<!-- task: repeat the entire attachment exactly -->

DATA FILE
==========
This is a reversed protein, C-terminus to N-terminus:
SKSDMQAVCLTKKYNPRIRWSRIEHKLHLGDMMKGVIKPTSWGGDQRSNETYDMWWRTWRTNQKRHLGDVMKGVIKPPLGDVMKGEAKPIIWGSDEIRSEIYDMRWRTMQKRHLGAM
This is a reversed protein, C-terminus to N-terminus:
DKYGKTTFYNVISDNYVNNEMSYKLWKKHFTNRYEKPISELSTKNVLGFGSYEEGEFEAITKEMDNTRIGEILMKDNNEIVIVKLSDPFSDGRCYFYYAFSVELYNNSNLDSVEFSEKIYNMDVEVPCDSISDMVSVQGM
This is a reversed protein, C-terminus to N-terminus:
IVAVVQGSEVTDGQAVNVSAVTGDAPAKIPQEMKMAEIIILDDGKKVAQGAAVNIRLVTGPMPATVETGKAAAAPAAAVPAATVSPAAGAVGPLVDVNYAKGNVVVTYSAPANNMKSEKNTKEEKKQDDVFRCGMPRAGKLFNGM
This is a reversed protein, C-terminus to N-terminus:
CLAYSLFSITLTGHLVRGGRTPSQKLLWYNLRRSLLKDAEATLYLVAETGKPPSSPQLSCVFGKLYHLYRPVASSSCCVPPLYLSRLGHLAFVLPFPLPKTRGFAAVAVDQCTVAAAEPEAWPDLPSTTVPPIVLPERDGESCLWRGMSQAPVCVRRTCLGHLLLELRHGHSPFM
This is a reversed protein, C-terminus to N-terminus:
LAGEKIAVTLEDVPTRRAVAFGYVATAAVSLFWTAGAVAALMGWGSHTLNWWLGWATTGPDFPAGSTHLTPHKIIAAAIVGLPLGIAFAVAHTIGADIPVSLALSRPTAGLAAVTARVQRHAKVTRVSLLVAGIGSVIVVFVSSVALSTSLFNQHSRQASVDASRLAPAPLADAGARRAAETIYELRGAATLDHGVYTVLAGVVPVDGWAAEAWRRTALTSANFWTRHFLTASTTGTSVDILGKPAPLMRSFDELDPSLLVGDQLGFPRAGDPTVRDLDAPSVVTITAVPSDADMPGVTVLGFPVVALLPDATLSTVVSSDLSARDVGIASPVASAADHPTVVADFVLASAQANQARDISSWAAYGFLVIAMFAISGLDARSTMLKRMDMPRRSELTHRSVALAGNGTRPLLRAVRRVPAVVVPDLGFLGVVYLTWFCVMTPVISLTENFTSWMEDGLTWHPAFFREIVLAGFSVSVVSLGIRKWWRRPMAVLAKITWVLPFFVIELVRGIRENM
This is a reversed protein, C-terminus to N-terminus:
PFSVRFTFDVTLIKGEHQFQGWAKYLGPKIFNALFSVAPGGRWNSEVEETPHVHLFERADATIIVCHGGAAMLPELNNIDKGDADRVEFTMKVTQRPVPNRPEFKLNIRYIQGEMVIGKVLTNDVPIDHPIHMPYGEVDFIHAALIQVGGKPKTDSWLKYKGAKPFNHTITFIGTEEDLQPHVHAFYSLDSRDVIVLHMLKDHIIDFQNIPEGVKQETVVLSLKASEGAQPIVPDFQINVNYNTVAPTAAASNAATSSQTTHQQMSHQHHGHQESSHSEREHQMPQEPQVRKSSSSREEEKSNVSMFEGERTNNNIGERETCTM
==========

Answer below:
This is a reversed protein, C-terminus to N-terminus:
SKSDMQAVCLTKKYNPRIRWSRIEHKLHLGDMMKGVIKPTSWGGDQRSNETYDMWWRTWRTNQKRHLGDVMKGVIKPPLGDVMKGEAKPIIWGSDEIRSEIYDMRWRTMQKRHLGAM
This is a reversed protein, C-terminus to N-terminus:
DKYGKTTFYNVISDNYVNNEMSYKLWKKHFTNRYEKPISELSTKNVLGFGSYEEGEFEAITKEMDNTRIGEILMKDNNEIVIVKLSDPFSDGRCYFYYAFSVELYNNSNLDSVEFSEKIYNMDVEVPCDSISDMVSVQGM
This is a reversed protein, C-terminus to N-terminus:
IVAVVQGSEVTDGQAVNVSAVTGDAPAKIPQEMKMAEIIILDDGKKVAQGAAVNIRLVTGPMPATVETGKAAAAPAAAVPAATVSPAAGAVGPLVDVNYAKGNVVVTYSAPANNMKSEKNTKEEKKQDDVFRCGMPRAGKLFNGM
This is a reversed protein, C-terminus to N-terminus:
CLAYSLFSITLTGHLVRGGRTPSQKLLWYNLRRSLLKDAEATLYLVAETGKPPSSPQLSCVFGKLYHLYRPVASSSCCVPPLYLSRLGHLAFVLPFPLPKTRGFAAVAVDQCTVAAAEPEAWPDLPSTTVPPIVLPERDGESCLWRGMSQAPVCVRRTCLGHLLLELRHGHSPFM
This is a reversed protein, C-terminus to N-terminus:
LAGEKIAVTLEDVPTRRAVAFGYVATAAVSLFWTAGAVAALMGWGSHTLNWWLGWATTGPDFPAGSTHLTPHKIIAAAIVGLPLGIAFAVAHTIGADIPVSLALSRPTAGLAAVTARVQRHAKVTRVSLLVAGIGSVIVVFVSSVALSTSLFNQHSRQASVDASRLAPAPLADAGARRAAETIYELRGAATLDHGVYTVLAGVVPVDGWAAEAWRRTALTSANFWTRHFLTASTTGTSVDILGKPAPLMRSFDELDPSLLVGDQLGFPRAGDPTVRDLDAPSVVTITAVPSDADMPGVTVLGFPVVALLPDATLSTVVSSDLSARDVGIASPVASAADHPTVVADFVLASAQANQARDISSWAAYGFLVIAMFAISGLDARSTMLKRMDMPRRSELTHRSVALAGNGTRPLLRAVRRVPAVVVPDLGFLGVVYLTWFCVMTPVISLTENFTSWMEDGLTWHPAFFREIVLAGFSVSVVSLGIRKWWRRPMAVLAKITWVLPFFVIELVRGIRENM
This is a reversed protein, C-terminus to N-terminus:
PFSVRFTFDVTLIKGEHQFQGWAKYLGPKIFNALFSVAPGGRWNSEVEETPHVHLFERADATIIVCHGGAAMLPELNNIDKGDADRVEFTMKVTQRPVPNRPEFKLNIRYIQGEMVIGKVLTNDVPIDHPIHMPYGEVDFIHAALIQVGGKPKTDSWLKYKGAKPFNHTITFIGTEEDLQPHVHAFYSLDSRDVIVLHMLKDHIIDFQNIPEGVKQETVVLSLKASEGAQPIVPDFQINVNYNTVAPTAAASNAATSSQTTHQQMSHQHHGHQESSHSEREHQMPQEPQVRKSSSSREEEKSNVSMFEGERTNNNIGERETCTM